The Community Banker - Issue 2 2020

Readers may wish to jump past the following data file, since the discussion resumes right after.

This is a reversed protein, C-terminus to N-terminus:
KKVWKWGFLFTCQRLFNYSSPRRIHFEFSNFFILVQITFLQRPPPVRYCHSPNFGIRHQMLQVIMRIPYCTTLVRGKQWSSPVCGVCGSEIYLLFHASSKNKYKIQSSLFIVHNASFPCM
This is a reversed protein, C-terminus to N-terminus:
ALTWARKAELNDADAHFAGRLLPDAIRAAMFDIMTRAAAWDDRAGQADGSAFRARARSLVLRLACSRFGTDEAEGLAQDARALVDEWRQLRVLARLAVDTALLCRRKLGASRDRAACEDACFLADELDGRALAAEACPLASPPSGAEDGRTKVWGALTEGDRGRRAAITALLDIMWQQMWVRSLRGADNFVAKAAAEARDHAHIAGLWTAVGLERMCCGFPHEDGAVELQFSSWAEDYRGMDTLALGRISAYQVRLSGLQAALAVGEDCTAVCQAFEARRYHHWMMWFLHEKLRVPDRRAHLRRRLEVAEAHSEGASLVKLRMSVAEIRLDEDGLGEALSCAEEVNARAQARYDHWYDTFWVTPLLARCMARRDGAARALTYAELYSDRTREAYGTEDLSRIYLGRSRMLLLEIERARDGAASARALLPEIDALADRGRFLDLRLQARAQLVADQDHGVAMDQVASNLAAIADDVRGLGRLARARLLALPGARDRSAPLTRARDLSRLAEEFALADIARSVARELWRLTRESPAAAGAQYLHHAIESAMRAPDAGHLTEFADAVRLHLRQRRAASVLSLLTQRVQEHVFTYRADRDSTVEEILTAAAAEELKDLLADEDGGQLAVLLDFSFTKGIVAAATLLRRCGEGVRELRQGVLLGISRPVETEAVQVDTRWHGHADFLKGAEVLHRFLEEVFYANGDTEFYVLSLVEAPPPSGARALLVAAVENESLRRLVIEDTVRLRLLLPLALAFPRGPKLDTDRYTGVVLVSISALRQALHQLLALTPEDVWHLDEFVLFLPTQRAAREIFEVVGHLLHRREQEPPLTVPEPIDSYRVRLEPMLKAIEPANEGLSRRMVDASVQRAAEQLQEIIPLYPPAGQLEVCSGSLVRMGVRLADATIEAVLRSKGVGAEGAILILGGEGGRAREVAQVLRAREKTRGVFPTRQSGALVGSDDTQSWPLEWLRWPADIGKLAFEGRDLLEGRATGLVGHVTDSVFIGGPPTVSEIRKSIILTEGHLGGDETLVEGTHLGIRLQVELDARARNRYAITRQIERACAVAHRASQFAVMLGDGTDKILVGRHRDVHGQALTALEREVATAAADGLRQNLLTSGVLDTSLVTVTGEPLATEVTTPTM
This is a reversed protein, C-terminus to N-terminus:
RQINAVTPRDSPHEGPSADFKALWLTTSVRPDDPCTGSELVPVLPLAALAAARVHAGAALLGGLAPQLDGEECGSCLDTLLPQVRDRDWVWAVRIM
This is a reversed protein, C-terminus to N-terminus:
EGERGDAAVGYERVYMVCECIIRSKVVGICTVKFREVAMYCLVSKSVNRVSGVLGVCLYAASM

THE COMMUNITY BANKER QUART E R 2 2 0 2 0 11 B ankers, like lawyers, are typically looking for new business. One area of opportunity that is often overlooked is the public sector, which includes states, counties, municipalities, public service districts and boards of education. The interest on these financings can be exempt from both federal and state income taxes if the applicable requirements are met. Although not part of the public sector, 501(c)(3) organizations and volunteer fire departments are also permitted by the Internal Revenue Code (the “Code”) to borrowmoney on a tax-exempt basis. Some bankers pass up opportunities in the public sector because they fear that the transac- tions are too complicated or are concerned that they are not familiar enough with the applicable federal and state laws and regulations to pursue these opportunities. The documentation does differ from that used for commercial loans; the applicable laws and regulations differ as well. However, with the assistance of counsel familiar with public finance transactions, lenders usually find the foregoing fears and concerns to be unfounded. Hopefully, the brief overview provided by this article will enable more lenders to explore these opportunities. One of the most common methods in public finance is to use a county or municipal building commission. In a typical transaction, the building commission issues a lease revenue bond to the lender in return for the money needed to acquire, construct and equip a project for the applica - ble county, municipality or other lessee. The building commission secures the payment of the bond by a deed of trust on the project and then leases the project to the lessee. Under the lease agreement, the lessee is obligated to make lease payments equal to the debt service on the bonds as well as to pay all expenses relating to the project. State law requires that a county commis - sion or municipality have the option to terminate the lease during any fiscal year. In the event of such a termination, or in the event of a default, the lender can require the lessee to pay only the lease payments for which the lessee has made an appropriation. The lender can also foreclose on the project. Another common financing method is to use a master equipment lease purchase agree - ment (“MLPA”). The property financed must be equipment which is paid for by the lender and leased to the public body. The lessee is required to make lease payments equal to the debt service and is also obligated to pay all expenses relating to the equipment. The lessee must have the option to terminate theMLPA each fiscal year. The lender has the same remedies described above for building commission financings. Municipalities and public service districts frequently issue bonds for water and sewer projects. The borrowing entity issues bonds pursuant to an ordinance or resolution which sets forth the interest rate(s), repayment terms and prepayment options with respect to the bonds, as well as various covenants such as a debt service coverage requirement, the establishment of a debt service reserve fund and the proper operation and maintenance of the system. The bonds are payable solely from either the gross or net revenues of the applicable system, depending on the type of system. 501(c)(3) organizations are also able to finance capital projects with proceeds of tax-ex - empt obligations so long as such obligations are issued by a public body. For example, under an MLPA, a public body serves as lessee and the 501(c)(3) organization acts as sublessee and has the sole responsibility to pay the lease payments and expenses relating to the equipment. Unlike financings for public bodies, the appropriation limitations are not applicable. Although not always recognized as 501(c) organizations, volunteer fire departments are permitted by Section 150(e) of the Code to bor- row money directly from a lender on a tax-ex- empt basis to finance costs of a firehouse or fire truck. To do so, the department must have a written agreement with a county commission or municipality to provide firefighting services in an area which is not provided with any other firefighting services. Tax Increment Financing (“TIF”) proj- ects by counties and municipalities often involve traditional construction financing for developers. Banks also can purchase privately placed TIF revenue bonds issued to finance infrastructure within a TIF district (or to refinance such bonds). Significantly, TIF rev - enue bonds are secured by and payable from a designated flow of property taxes, i.e., the “increment” or increase in property taxes from development within the TIF district over a baseline (beginning date) assessed valuation of TIF district property. The financings described above can be refinanced (or “refunded” in bond parlance). The approval process and documentation in such a refunding are similar to those used in the original financing. There are many requirements imposed by the Code and the regulations promulgated thereunder, all of which cannot be covered by this article. These requirements include the need to file with the IRS Form8038 for 501(c)(3) bonds or Form 8038-G (Form 8038-GC if the amount fi - nanced is less than $100,000) for governmental bonds. Also, 501(c)(3) bonds must be approved by the “applicable elected representative” such as a county commission, city council or governor following a properly noticed public hearing. Finally, lenders will need to ascertain whether the obligation is “bank qualified,” meaning it is a “qualified tax-exempt obliga - tion,” under Section 265(b)(3) of the Code since that affects the amount of the disallow- ance of interest resulting from a bank owning a tax-exempt obligation. If you have questions or need assistance with a tax-exempt financing, please contact me or another member of the Bowles Rice public finance group: Roger Hunter, Tom Pearcy and Alexandra Shulz. Camden Siegrist is a practicing attorney with more than 30 years of experience and a partner with Bowles Rice LLP. He con- centrates his work on municipal bonds and related governmental financings, securities and commercial transactions. Cam has served as bond counsel on numerous bond-related matters for a wide variety of projects. Should you require more information, please contact Mr. Siegrist at (304) 347-1129 or by email at . Bowles Rice is general counsel to the Community Bankers of West Virginia. Lending Opportunities With Governmental Bodies and 501(c)(3) Organizations BY CAMDEN P. SIEGRIST